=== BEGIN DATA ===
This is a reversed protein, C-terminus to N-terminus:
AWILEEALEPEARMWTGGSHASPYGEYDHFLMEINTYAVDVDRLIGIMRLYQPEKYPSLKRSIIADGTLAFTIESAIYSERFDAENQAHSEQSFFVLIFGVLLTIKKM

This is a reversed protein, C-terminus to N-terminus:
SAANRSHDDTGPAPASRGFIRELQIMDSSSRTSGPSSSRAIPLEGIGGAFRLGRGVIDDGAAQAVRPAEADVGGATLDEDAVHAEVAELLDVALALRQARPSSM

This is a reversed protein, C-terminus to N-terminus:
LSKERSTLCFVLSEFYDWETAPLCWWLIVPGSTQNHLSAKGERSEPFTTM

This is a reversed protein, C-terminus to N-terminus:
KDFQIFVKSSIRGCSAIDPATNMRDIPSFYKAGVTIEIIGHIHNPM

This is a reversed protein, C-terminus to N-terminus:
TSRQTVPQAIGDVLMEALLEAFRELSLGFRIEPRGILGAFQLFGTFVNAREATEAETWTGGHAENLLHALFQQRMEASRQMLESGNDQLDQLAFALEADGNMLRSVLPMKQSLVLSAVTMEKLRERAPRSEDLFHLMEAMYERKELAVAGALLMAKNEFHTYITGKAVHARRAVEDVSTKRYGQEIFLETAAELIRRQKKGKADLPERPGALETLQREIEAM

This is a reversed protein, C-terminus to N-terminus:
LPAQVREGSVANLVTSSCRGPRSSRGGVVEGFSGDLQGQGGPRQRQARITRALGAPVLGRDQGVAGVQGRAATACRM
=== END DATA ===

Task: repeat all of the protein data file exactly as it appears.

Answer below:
This is a reversed protein, C-terminus to N-terminus:
AWILEEALEPEARMWTGGSHASPYGEYDHFLMEINTYAVDVDRLIGIMRLYQPEKYPSLKRSIIADGTLAFTIESAIYSERFDAENQAHSEQSFFVLIFGVLLTIKKM

This is a reversed protein, C-terminus to N-terminus:
SAANRSHDDTGPAPASRGFIRELQIMDSSSRTSGPSSSRAIPLEGIGGAFRLGRGVIDDGAAQAVRPAEADVGGATLDEDAVHAEVAELLDVALALRQARPSSM

This is a reversed protein, C-terminus to N-terminus:
LSKERSTLCFVLSEFYDWETAPLCWWLIVPGSTQNHLSAKGERSEPFTTM

This is a reversed protein, C-terminus to N-terminus:
KDFQIFVKSSIRGCSAIDPATNMRDIPSFYKAGVTIEIIGHIHNPM

This is a reversed protein, C-terminus to N-terminus:
TSRQTVPQAIGDVLMEALLEAFRELSLGFRIEPRGILGAFQLFGTFVNAREATEAETWTGGHAENLLHALFQQRMEASRQMLESGNDQLDQLAFALEADGNMLRSVLPMKQSLVLSAVTMEKLRERAPRSEDLFHLMEAMYERKELAVAGALLMAKNEFHTYITGKAVHARRAVEDVSTKRYGQEIFLETAAELIRRQKKGKADLPERPGALETLQREIEAM

This is a reversed protein, C-terminus to N-terminus:
LPAQVREGSVANLVTSSCRGPRSSRGGVVEGFSGDLQGQGGPRQRQARITRALGAPVLGRDQGVAGVQGRAATACRM